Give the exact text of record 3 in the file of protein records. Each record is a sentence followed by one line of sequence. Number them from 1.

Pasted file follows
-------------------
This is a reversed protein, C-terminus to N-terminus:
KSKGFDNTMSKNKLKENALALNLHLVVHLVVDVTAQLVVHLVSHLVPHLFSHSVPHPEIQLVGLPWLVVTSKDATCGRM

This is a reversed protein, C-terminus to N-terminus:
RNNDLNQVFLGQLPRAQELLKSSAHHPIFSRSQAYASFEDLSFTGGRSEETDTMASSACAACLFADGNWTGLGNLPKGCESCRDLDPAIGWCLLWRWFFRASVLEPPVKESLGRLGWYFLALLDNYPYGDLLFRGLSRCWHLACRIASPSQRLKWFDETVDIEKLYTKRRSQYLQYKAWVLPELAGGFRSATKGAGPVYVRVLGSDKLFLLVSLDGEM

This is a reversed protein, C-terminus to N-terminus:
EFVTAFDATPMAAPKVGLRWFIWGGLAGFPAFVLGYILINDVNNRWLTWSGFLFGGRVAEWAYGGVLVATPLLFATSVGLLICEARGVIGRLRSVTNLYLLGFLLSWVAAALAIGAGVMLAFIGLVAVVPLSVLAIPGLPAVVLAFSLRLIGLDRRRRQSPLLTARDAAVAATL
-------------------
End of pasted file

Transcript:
This is a reversed protein, C-terminus to N-terminus:
EFVTAFDATPMAAPKVGLRWFIWGGLAGFPAFVLGYILINDVNNRWLTWSGFLFGGRVAEWAYGGVLVATPLLFATSVGLLICEARGVIGRLRSVTNLYLLGFLLSWVAAALAIGAGVMLAFIGLVAVVPLSVLAIPGLPAVVLAFSLRLIGLDRRRRQSPLLTARDAAVAATL